Old Ted Award Winner
Heyyy, what did I say to deserve such a short non-answer? LOL ... I apologize for any mis-wording in my previous question, allow me to elaborate.
Stoving vs. Toasting..... first my disclaimer, this is my opinion and understanding of what the two different processes mean, and it's a pipe smoking patissier's point of view who's done very little tobacco-specific research, so I could be miles off. Thank goodness for my mastery of food science ...
Stoving would be the process of slowly cooking the leaf at a low temperature to develop more character from the sugars that are present.
Toasting would be the brief heating (high or low heat) of the leaf to redistribute the tasty oils without developing the sugars at all.
Virginia's have a high (er) sugar content, and they benefit from the long stoving process where that sugar is cooked to a more complex and flavorful state. The Burley, however, would not benefit from a long "sugar cooking" process, as they have little to no sugar present. Burley would see a change, as would almost any vegetative produce, from a brief, controlled heating and redistributing of the essential and volatile oils that make up its flavor profile. Maybe the only way to enhance the burley, short of an infusion or addition. Again, these are all my amateur deductions and opinions, and i could be mistaken.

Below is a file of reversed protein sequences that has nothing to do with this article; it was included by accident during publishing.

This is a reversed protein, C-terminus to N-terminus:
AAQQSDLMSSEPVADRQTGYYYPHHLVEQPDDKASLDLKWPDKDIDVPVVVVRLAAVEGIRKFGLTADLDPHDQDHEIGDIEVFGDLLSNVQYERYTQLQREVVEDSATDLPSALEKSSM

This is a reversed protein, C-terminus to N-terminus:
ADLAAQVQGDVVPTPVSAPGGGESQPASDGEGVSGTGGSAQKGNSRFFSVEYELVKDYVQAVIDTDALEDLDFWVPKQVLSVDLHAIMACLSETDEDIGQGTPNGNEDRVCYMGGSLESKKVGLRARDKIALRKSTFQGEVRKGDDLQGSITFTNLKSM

Now... the question .... Couldn't I "toast" the burley in the pressure cooker the same way I "stove" my virginia's?
I'm learning this stuff, but there are a few things i absolutely know... Your oven doesn't run at the temperature you think it does... i've seen as great as a 30 degree difference in either direction from the intended temperature on several home ovens. Unless you put a thermometer in your oven and actually test and calibrate it regularly, you're rolling the dice if you're trying to hit 250* exactly... you could be scorching them up closer to the 300 mark, or not doing anything at 210*. So, the main reason for my curiosity is to have absolute control over the temperature and moisture... Pressure cooking at 15psi will bring the temperature in your cooker to EXACTLY 250*F every single time... the magic number. As long as i can maintain a constant moisture within my jars (i can) I don't need to worry about the temperature or moisture at all. No worries about scorching or desiccating the leaf. Bring the pressure cooker to 15 psi, set a 15 minute timer... done.
Don't answer that question, I've just convinced myself to give it a whirl LOL... I'm convinced it could be done, with ease. .... I'll do some experimentation and report back with my findings.